The BBI JU-funded GRETE project is making wood the new star of fashion catwalks
Do you wonder where your clothes come from? The material they’re made of and how they are produced? Most of us don’t, but if we did, we might get a bit uneasy. Luckily, research is helping the fashion industry to take the lead in embracing the circular economy.
If you take an inventory of your closet, chances are you’ll have several garments made at least partly of polyester and nylon. These two low-cost textiles are staples of fast-fashion and currently make up about 60% of clothing and 70% of household textiles.
Polyester and nylon are synthetic fossil-based fibres, meaning they are derived from oil and natural gas. The production of these fibres, their dominant position in the fashion industry, and the fact that they are not biodegradable, means that they have a huge impact on our environment. They also contain harmful microplastics that make their way into every conceivable corner of our land, oceans and waterways.
As a natural fibre, cotton is more easily recycled and requires fewer fossil fuels for its production compared to nylon, for example. However, the cotton industry demands mass land areas for cultivation; worldwide, cotton crops are sprayed with the most chemicals; and, finally, growing cotton requires vast amounts of water.
Where does this leave us?
Fewer toxic chemicals in ‘natural’ textile production, please
Bio-based textiles are emerging as a solution. There is a wealth of innovation in this area, with new – and old – technologies turning waste and residues of other industries into sustainable, biodegradable materials that are kinder on our planet.
Viscose and lyocell (cheaper, more durable alternatives to silk) are both produced from wood and touted as more sustainable alternatives to natural cotton and synthetic polyester. They are man-made, semi-synthetic fibres: while they have a natural base and require much less land cultivation and water than cotton, heavy processing and solvents are needed to turn them into wearable textiles.
Stina Grönqvist, research team leader at the VTT Technical Research Centre of Finland Ltd, is a specialist in bio-based materials, and she is not impressed by today’s viscose and lyocell production methods. ‘At the moment, the raw material base is limited, the solvents used, and required chemicals are not safe or environmentally friendly, and the production value chain, especially finishing treatments of the textile fibres, causes extensive freshwater pollution.’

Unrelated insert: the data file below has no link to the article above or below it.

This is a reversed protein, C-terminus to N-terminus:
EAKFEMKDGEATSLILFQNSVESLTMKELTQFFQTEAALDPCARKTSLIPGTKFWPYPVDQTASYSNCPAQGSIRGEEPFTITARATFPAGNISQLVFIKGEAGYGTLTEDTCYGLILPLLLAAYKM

For example, in the production of viscose, the wood pulp is treated with chemicals, a solvent is applied, and the resulting wood-pulp is spun into a fine thread. This highly polluting process releases many toxic chemicals into the air and waterways surrounding production plants.
Production of lyocell is similar, but uses a direct solvent, N-methylmorpholine N-oxide (NMMO), that does not require the chemical modification step needed for viscose. While lyocell production is considered less harmful on the environment than viscose, NMMO is explosive and highly unstable, limiting its applicability.
The BBI JU-funded GRETE project, coordinated by VTT, is developing new non-toxic and recyclable solvents that will boost the safety and sustainability of making textiles from wood. This new technology will remove many of the current risks to both human health and the environment embedded in current manufacturing processes, and also open the door for producing high-quality textile fibres from a much broader range of sustainable raw materials like paper grade pulp, recycled paper and textiles.
‘The use of paper grade pulp instead of dissolving pulp would be an environmental and economic benefit because it is a less processed raw material,’ explained Grönqvist. The project is also developing fibres with completely new properties that can reduce the amount of water used in the production cycle.
Read more about this and similar projects in the Horizon Magazine article